18. If I go forth into the field, then behold the slain with the sword! and if I enter into the city, then behold them that are sick with famine! yea, both the prophet and the priest go about into a land that they know not.
18. Si exiero in agrum, ecce (copula enim redundat) occisi gladio; et si ingressus fuero in urbem, ecce dolentes fame (alii volunt esse nomen substantivum, dolores famis, vel, aegritudines;) quia tam propheta quam sacerdos circumeunt ad terram, et nesciunt (alii vertunt, quam nesciunt.)
He confirms the same thing in other words, not on account of the obscurity of what he had said, but because he knew that he was speaking to the deaf, or that such was their sloth, that they needed many goads. He says, in short, that there would be in the city no defense for the people to shield them from the punishment that was at hand, and that if they went into the fields the whole land would be covered with enemies, who would destroy them. This is the sum of the whole.
But he speaks as though he saw the event with his eyes, If I go out into the field, he says, their carcases meet me; for the enemy destroys with his drawn sword all who venture to go forth. Then he says, If I go into the city, there famine kins those whom the enemy has not reached. As he had said before, |Behold, all were east forth in the streets of Jerusalem because of the famine and the sword.| But what he had said of the streets of Jerusalem he extends now to the fields; as though he had said, that there would be no place of rest to the Jews; for if they attempted to flee away, they met with the swords of enemies, and if they sought hiding -- places, the famine would meet them, so that they would perish without being destroyed by any enemy.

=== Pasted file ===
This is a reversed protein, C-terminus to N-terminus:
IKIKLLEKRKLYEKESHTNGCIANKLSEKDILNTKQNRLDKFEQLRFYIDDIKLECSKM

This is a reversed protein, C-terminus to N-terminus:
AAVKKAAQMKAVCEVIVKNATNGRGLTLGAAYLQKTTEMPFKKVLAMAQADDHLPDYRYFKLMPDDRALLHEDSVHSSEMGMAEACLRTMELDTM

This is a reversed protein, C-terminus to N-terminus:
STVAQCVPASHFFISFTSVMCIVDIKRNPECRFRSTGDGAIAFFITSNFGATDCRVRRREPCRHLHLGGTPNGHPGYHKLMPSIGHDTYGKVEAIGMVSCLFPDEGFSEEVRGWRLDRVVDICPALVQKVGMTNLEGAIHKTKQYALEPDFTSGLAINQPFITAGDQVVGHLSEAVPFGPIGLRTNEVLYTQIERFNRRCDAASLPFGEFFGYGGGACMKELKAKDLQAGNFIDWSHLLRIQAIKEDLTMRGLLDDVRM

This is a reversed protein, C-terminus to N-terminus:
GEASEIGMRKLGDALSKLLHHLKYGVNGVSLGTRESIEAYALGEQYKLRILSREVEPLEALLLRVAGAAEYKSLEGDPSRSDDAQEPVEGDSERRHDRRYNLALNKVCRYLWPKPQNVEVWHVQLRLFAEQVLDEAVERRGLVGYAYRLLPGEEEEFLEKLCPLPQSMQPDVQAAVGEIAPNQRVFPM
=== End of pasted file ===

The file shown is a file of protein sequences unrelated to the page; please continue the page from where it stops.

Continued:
The prophet, he says, as well as the priest shall wander, shall go round to the land and know not Some explain the last part of the verse as though the Prophet had said, When both the prophets and the priests shall be driven into exile, after many wanderings, they shall not understand that exile is a punishment due to their sins. They therefore take the words, vl' ydv vela idou, and they shall not know, in a general sense, as though the Prophet here condemned that brutal blindness which possessed the minds of the people, nay, even of the priests, who did not consider that God punished them for their sins. Others explain the words more simply, -- that they would go round to the land, that is, that they would come to Chaldea by various windings and by long circuits, and would come to a land they knew not, that is, which was before unknown to them. But I know not whether this was the meaning of the Prophet. Certainly a third view seems more suitable to me, though it has none in its favor, that is, that the priests and prophets would go round to seek subterfuges, as they would be destitute of all means of escape, not knowing what to do; and they shall not know, that is, they shall find that a sound mind is by God taken from them, because they had demented others. Hence I doubt not but that the Prophet had especially denounced this punishment on the wicked priests and the false prophets, because they thought that they would have some way of escape; but they would be mistaken; for their own conceit would at length disappoint them; and when they thought of this and of that, God would bring to nothing their crafty ways. And they were worthy of such a punishment, because they had fascinated the wretched people with their lies; and we also know that they were proud of their own crafts and wiles. The Prophet therefore derides this false confidence and says, They shall go round through the land and shall not understand, that is, all their counsels and plans shall be, without any fruit or benefit, though they may be long in forming them. It follows --